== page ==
The thing about the plot of Apocalypse was that it seriously lacked imagination. This was the film that was going to introduce the biggest, baddest villain, and in a way they did. And then immediately maneuvered themselves into a corner by making him virtually indestructible. Except someone calling himself God literally needs mutant henchmen in order to continue existing. What part of this screams God? And when he goes looking for these henchmen, he recruits a bunch of children? Four horsemen, give me a break. He can sense these mutants (Angel, Storm, Magneto, and Psylocke) and what they need for their powers to be brought to their full potential, but he can’t sense the power lurking in the mind of Jean Grey? Fishy. Literally half the movie is Apocalypse building his “army” while in Westchester, Professor X is showing Cyclops how to be my least favorite character. But back to Apocalypse. So they build Apocalypse up so much that he’s virtually unbeatable and then have to whip a rabbit out of hat in order to defeat him, a feat which is impressive since up until now, the best thing Xavier had up his sleeve was a literal battle of the minds. In conclusion, after the convoluted plot of Days of Future Past, this just felt like a recycling of First Class, and not even in a good way. To be completely honest, it felt like The Mummy with mutants.
But alas! I will leave you with a little bit of hope. Because, really and truly, I think this film is worth watching, and I’ll give you three reasons why.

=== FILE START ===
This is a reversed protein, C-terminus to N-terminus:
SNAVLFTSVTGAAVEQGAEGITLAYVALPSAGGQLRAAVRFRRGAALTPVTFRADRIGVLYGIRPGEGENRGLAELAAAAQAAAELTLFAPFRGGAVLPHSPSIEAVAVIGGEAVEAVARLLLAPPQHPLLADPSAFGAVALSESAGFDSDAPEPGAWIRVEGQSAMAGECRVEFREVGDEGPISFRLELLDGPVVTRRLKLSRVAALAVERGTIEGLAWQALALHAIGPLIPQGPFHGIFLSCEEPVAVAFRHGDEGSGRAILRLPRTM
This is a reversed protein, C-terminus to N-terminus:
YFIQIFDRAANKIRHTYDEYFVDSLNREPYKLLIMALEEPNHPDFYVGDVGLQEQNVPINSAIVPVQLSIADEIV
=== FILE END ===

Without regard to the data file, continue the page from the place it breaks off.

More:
- Nightcrawler. While I was a fan of X2’s Alan Cumming as Nightcrawler, teenage Nightcrawler is just about the most adorable thing I’ve ever seen and really acts as the only comic relief here. I was genuinely impressed by his development.
- Quicksilver. While I hate that his connection to Magneto was used as a plot device while other familial connections throughout the series have been dreadfully ignored, Quicksilver gets the award for Coolest Mutant, a sentiment which Bryan Singer clearly shares as Quicksilver’s introduction is one of the longest-running action shots in the film, coming second only to the final battle.
- Michael Fassbender. I may not agree with what they did with Magneto’s character in the film, but Fassbender is a reason to see any movie, good or bad (some of us even sat through the horror of Jonah Hex for him). He’s a real cinematic gem, and I’d watch this movie a hundred times for him as Magneto, the only person who can make Wolverine take backseat as the sexiest mutant in this franchise.
Sorry to rant, but I must admit that my passion for this series runs deep, and I’m more than just a little disappointed at this addition. Here’s hoping the next two (another Wolverine film and one more with the original cast) can pull us back up.
~ Polaris Rex ~